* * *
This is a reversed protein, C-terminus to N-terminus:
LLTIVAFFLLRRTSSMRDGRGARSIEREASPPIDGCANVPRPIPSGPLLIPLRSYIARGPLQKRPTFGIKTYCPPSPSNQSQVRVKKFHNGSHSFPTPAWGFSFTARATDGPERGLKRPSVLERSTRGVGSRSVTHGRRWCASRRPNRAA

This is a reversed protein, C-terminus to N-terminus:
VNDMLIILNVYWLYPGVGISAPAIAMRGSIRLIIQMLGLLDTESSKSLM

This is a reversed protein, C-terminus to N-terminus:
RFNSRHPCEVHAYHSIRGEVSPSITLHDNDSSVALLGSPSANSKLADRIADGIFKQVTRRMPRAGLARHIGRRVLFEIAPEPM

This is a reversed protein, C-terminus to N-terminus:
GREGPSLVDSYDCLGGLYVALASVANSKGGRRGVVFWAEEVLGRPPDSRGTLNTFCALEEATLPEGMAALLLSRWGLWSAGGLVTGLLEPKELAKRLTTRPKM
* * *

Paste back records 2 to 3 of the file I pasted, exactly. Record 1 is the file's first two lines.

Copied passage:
This is a reversed protein, C-terminus to N-terminus:
VNDMLIILNVYWLYPGVGISAPAIAMRGSIRLIIQMLGLLDTESSKSLM

This is a reversed protein, C-terminus to N-terminus:
RFNSRHPCEVHAYHSIRGEVSPSITLHDNDSSVALLGSPSANSKLADRIADGIFKQVTRRMPRAGLARHIGRRVLFEIAPEPM